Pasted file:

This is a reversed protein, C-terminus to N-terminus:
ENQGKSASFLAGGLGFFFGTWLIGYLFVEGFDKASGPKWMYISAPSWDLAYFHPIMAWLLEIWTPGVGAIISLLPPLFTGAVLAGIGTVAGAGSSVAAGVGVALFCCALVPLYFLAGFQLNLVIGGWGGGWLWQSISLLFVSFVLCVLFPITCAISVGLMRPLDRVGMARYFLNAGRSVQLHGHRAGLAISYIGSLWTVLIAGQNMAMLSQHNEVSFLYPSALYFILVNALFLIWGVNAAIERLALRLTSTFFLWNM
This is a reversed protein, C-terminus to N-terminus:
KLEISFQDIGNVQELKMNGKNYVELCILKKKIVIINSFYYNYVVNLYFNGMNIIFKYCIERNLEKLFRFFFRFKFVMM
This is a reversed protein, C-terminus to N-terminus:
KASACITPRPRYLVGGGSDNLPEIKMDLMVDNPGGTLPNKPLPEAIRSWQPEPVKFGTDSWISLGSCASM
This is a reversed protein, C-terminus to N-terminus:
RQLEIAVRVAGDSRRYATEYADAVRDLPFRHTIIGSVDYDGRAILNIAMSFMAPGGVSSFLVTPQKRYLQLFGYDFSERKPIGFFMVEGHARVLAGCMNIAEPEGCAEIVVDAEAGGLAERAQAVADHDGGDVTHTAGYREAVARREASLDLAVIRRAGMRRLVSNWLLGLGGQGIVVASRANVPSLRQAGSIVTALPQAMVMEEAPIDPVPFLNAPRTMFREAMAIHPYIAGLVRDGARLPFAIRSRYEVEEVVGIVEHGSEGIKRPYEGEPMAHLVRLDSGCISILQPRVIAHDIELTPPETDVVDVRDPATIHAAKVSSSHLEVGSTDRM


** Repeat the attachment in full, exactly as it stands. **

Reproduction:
This is a reversed protein, C-terminus to N-terminus:
ENQGKSASFLAGGLGFFFGTWLIGYLFVEGFDKASGPKWMYISAPSWDLAYFHPIMAWLLEIWTPGVGAIISLLPPLFTGAVLAGIGTVAGAGSSVAAGVGVALFCCALVPLYFLAGFQLNLVIGGWGGGWLWQSISLLFVSFVLCVLFPITCAISVGLMRPLDRVGMARYFLNAGRSVQLHGHRAGLAISYIGSLWTVLIAGQNMAMLSQHNEVSFLYPSALYFILVNALFLIWGVNAAIERLALRLTSTFFLWNM
This is a reversed protein, C-terminus to N-terminus:
KLEISFQDIGNVQELKMNGKNYVELCILKKKIVIINSFYYNYVVNLYFNGMNIIFKYCIERNLEKLFRFFFRFKFVMM
This is a reversed protein, C-terminus to N-terminus:
KASACITPRPRYLVGGGSDNLPEIKMDLMVDNPGGTLPNKPLPEAIRSWQPEPVKFGTDSWISLGSCASM
This is a reversed protein, C-terminus to N-terminus:
RQLEIAVRVAGDSRRYATEYADAVRDLPFRHTIIGSVDYDGRAILNIAMSFMAPGGVSSFLVTPQKRYLQLFGYDFSERKPIGFFMVEGHARVLAGCMNIAEPEGCAEIVVDAEAGGLAERAQAVADHDGGDVTHTAGYREAVARREASLDLAVIRRAGMRRLVSNWLLGLGGQGIVVASRANVPSLRQAGSIVTALPQAMVMEEAPIDPVPFLNAPRTMFREAMAIHPYIAGLVRDGARLPFAIRSRYEVEEVVGIVEHGSEGIKRPYEGEPMAHLVRLDSGCISILQPRVIAHDIELTPPETDVVDVRDPATIHAAKVSSSHLEVGSTDRM